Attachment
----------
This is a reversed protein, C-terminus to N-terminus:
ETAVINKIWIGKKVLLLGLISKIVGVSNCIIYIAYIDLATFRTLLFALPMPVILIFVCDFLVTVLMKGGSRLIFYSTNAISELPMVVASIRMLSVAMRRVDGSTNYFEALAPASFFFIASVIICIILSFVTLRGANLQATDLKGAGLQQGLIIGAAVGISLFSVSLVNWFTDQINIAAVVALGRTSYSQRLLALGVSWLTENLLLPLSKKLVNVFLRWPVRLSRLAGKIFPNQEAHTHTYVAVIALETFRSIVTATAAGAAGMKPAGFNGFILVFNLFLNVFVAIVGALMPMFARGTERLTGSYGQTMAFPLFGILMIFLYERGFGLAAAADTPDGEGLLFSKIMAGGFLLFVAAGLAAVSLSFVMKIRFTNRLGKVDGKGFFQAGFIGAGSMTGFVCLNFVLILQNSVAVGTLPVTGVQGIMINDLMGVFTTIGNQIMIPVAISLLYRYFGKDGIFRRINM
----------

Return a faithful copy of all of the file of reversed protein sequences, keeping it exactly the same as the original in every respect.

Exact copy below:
This is a reversed protein, C-terminus to N-terminus:
ETAVINKIWIGKKVLLLGLISKIVGVSNCIIYIAYIDLATFRTLLFALPMPVILIFVCDFLVTVLMKGGSRLIFYSTNAISELPMVVASIRMLSVAMRRVDGSTNYFEALAPASFFFIASVIICIILSFVTLRGANLQATDLKGAGLQQGLIIGAAVGISLFSVSLVNWFTDQINIAAVVALGRTSYSQRLLALGVSWLTENLLLPLSKKLVNVFLRWPVRLSRLAGKIFPNQEAHTHTYVAVIALETFRSIVTATAAGAAGMKPAGFNGFILVFNLFLNVFVAIVGALMPMFARGTERLTGSYGQTMAFPLFGILMIFLYERGFGLAAAADTPDGEGLLFSKIMAGGFLLFVAAGLAAVSLSFVMKIRFTNRLGKVDGKGFFQAGFIGAGSMTGFVCLNFVLILQNSVAVGTLPVTGVQGIMINDLMGVFTTIGNQIMIPVAISLLYRYFGKDGIFRRINM